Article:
March 31, 2009 in Nation/World

Navy destroyers positioned for N. Korea rocket launch

U.S. characterizes military maneuver as precautionary
Greg Miller Los Angeles Times
 
Associated Press photo

The U.S. Navy destroyer USS John S. McCain leaves port in Busan, South Korea, on Monday.
(Full-size photo)

U.S. journalists will stand trial

 SEOUL, South Korea – Two American journalists detained at North Korea’s border with China two weeks ago will be indicted and tried, “their suspected hostile acts” already confirmed, Pyongyang’s state-run news agency said today.

 The report did not elaborate on what “hostile acts” the journalists allegedly committed.

 Euna Lee and Laura Ling, reporters for San Francisco-based Current TV media venture, were detained by North Korean border guards March 17.

 A report in South Korea’s JoongAng Ilbo newspaper March 22 said the two were undergoing “intense interrogation” for illegal entry and alleged espionage.

Associated Press

WASHINGTON – Two U.S. Navy destroyers, including one capable of intercepting missiles, were moved out of a South Korean port Monday amid expectations that North Korea might launch a rocket over the Pacific Ocean by the end of the week.

The repositioning of the ships marked the latest in a series of military and diplomatic maneuvers between the United States and Pyongyang.

The pending launch has emerged as an early foreign-policy test of the Obama administration, which hopes to restart talks aimed at persuading North Korea to abandon its nuclear weapons program.

North Korea has insisted that the pending launch is to lift a civilian satellite into space. But U.S. officials have said the real purpose is to test intercontinental ballistic missile technology that could someday be used to carry a warhead and possibly reach the U.S. coastline.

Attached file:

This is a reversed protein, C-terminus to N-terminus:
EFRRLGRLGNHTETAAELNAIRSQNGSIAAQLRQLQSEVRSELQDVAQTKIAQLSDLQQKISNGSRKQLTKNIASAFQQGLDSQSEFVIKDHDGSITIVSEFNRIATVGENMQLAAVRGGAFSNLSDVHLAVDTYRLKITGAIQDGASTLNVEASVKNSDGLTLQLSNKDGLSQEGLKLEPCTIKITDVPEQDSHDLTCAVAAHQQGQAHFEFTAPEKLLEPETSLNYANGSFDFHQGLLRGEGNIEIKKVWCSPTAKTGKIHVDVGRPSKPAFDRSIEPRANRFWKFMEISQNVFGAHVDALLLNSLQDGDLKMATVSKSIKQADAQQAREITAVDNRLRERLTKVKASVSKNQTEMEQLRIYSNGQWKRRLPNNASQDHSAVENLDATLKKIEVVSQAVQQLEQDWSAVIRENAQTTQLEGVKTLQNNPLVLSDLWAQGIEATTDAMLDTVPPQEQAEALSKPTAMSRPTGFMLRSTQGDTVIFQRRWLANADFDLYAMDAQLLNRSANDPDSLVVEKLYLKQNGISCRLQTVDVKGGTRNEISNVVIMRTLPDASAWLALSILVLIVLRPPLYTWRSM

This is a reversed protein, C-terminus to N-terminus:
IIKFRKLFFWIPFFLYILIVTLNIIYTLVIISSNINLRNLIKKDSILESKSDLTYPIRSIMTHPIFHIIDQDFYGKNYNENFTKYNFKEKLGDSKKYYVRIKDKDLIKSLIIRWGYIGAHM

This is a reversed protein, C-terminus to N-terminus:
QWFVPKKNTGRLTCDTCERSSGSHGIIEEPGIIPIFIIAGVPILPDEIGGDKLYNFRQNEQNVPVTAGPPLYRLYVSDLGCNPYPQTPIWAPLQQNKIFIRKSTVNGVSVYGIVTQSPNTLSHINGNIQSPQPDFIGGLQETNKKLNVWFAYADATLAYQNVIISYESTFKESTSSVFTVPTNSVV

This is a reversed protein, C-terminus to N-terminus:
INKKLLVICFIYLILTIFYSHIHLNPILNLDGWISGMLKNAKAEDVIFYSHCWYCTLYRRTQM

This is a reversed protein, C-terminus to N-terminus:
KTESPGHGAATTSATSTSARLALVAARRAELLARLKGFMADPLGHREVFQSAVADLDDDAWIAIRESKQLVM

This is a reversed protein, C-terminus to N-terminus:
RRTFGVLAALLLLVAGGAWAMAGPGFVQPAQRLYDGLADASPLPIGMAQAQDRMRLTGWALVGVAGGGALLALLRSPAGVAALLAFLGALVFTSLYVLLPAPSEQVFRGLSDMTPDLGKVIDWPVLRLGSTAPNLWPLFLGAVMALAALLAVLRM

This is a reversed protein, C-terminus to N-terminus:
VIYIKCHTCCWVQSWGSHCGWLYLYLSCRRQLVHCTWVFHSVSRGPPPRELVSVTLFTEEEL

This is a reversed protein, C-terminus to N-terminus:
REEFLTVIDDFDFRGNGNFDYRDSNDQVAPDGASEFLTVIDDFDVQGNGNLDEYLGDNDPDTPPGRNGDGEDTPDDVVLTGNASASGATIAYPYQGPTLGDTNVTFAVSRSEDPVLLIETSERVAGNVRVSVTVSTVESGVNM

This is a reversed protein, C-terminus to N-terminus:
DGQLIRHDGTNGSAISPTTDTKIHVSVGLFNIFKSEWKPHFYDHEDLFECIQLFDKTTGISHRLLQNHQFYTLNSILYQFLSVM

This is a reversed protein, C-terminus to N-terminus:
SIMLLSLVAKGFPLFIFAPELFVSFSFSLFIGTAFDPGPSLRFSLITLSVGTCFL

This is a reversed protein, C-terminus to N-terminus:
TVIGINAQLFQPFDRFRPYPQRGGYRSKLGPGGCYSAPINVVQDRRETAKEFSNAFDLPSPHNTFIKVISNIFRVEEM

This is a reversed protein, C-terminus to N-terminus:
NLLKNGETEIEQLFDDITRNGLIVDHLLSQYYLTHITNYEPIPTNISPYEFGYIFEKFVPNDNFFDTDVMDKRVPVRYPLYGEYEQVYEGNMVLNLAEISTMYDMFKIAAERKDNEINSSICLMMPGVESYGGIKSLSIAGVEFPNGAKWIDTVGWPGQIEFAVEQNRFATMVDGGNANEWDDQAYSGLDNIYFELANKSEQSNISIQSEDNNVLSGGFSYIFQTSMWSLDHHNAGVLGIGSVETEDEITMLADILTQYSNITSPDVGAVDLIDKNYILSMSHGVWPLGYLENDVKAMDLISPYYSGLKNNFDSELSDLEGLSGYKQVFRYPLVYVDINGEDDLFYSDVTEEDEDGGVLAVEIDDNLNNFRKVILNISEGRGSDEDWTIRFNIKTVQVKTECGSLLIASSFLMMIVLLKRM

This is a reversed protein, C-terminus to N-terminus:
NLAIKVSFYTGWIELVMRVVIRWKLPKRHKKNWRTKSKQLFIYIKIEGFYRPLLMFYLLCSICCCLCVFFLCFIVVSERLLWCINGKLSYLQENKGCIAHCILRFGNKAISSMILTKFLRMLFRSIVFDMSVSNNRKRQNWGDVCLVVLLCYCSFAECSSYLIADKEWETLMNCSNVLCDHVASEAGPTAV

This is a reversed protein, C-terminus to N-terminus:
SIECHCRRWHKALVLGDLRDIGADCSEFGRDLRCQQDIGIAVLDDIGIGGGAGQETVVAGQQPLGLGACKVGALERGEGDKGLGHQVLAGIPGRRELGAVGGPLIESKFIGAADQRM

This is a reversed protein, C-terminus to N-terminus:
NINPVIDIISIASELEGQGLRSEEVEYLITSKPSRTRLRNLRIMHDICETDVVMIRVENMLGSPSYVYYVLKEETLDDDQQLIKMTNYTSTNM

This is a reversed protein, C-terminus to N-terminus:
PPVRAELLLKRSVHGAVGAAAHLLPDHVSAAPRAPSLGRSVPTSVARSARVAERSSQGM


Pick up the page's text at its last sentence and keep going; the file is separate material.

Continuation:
U.S. Defense Secretary Robert M. Gates said Sunday that the United States would not fire on the North Korean rocket unless it appeared to be headed for U.S. territory.

“If we had an aberrant missile, one that was headed for Hawaii … we might consider it,” Gates said in a television interview on Fox News. “But I don’t think we have any plans to do anything like that at this point.”

Lt. Matt Galan, a spokesman for the U.S. Pacific Fleet, confirmed that the destroyers McCain and Chafee both left port in Busan, South Korea, on Monday, but he declined to discuss their mission or destination. Galan said only that the McCain was armed with missile tracking and interception capability.

Recent satellite imagery indicated that North Korea had finished assembling the rocket, a Taepodong 2, on a launchpad along the country’s eastern coastline.

Pyongyang has said it intends to launch the rocket between Saturday and April 8.

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